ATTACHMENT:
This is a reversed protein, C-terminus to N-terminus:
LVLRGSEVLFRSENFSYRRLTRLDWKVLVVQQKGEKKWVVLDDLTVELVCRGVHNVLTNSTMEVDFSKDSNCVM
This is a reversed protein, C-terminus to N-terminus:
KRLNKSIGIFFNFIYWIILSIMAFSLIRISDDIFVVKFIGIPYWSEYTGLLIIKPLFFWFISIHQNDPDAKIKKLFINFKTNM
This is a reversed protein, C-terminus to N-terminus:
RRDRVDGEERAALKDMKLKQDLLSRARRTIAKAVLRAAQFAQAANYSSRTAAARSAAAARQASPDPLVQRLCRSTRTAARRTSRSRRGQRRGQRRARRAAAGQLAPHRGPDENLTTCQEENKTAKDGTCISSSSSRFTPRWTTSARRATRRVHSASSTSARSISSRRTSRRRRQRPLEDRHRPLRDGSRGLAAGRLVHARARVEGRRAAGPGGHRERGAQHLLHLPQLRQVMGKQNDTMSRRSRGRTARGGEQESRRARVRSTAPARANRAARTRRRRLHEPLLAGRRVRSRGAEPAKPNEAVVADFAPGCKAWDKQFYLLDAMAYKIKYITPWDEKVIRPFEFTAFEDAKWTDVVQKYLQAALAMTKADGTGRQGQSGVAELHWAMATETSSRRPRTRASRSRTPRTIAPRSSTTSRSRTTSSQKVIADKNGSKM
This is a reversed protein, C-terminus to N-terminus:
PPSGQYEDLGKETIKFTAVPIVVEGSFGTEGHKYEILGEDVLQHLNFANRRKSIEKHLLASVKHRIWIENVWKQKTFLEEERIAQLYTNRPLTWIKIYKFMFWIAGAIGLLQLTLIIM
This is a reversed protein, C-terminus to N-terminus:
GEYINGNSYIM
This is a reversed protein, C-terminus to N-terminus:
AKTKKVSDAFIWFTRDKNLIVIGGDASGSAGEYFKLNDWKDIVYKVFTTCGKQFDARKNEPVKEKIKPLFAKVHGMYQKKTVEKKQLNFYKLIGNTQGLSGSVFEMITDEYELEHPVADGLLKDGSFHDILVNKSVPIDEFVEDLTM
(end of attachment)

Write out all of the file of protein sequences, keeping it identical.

This is a reversed protein, C-terminus to N-terminus:
LVLRGSEVLFRSENFSYRRLTRLDWKVLVVQQKGEKKWVVLDDLTVELVCRGVHNVLTNSTMEVDFSKDSNCVM
This is a reversed protein, C-terminus to N-terminus:
KRLNKSIGIFFNFIYWIILSIMAFSLIRISDDIFVVKFIGIPYWSEYTGLLIIKPLFFWFISIHQNDPDAKIKKLFINFKTNM
This is a reversed protein, C-terminus to N-terminus:
RRDRVDGEERAALKDMKLKQDLLSRARRTIAKAVLRAAQFAQAANYSSRTAAARSAAAARQASPDPLVQRLCRSTRTAARRTSRSRRGQRRGQRRARRAAAGQLAPHRGPDENLTTCQEENKTAKDGTCISSSSSRFTPRWTTSARRATRRVHSASSTSARSISSRRTSRRRRQRPLEDRHRPLRDGSRGLAAGRLVHARARVEGRRAAGPGGHRERGAQHLLHLPQLRQVMGKQNDTMSRRSRGRTARGGEQESRRARVRSTAPARANRAARTRRRRLHEPLLAGRRVRSRGAEPAKPNEAVVADFAPGCKAWDKQFYLLDAMAYKIKYITPWDEKVIRPFEFTAFEDAKWTDVVQKYLQAALAMTKADGTGRQGQSGVAELHWAMATETSSRRPRTRASRSRTPRTIAPRSSTTSRSRTTSSQKVIADKNGSKM
This is a reversed protein, C-terminus to N-terminus:
PPSGQYEDLGKETIKFTAVPIVVEGSFGTEGHKYEILGEDVLQHLNFANRRKSIEKHLLASVKHRIWIENVWKQKTFLEEERIAQLYTNRPLTWIKIYKFMFWIAGAIGLLQLTLIIM
This is a reversed protein, C-terminus to N-terminus:
GEYINGNSYIM
This is a reversed protein, C-terminus to N-terminus:
AKTKKVSDAFIWFTRDKNLIVIGGDASGSAGEYFKLNDWKDIVYKVFTTCGKQFDARKNEPVKEKIKPLFAKVHGMYQKKTVEKKQLNFYKLIGNTQGLSGSVFEMITDEYELEHPVADGLLKDGSFHDILVNKSVPIDEFVEDLTM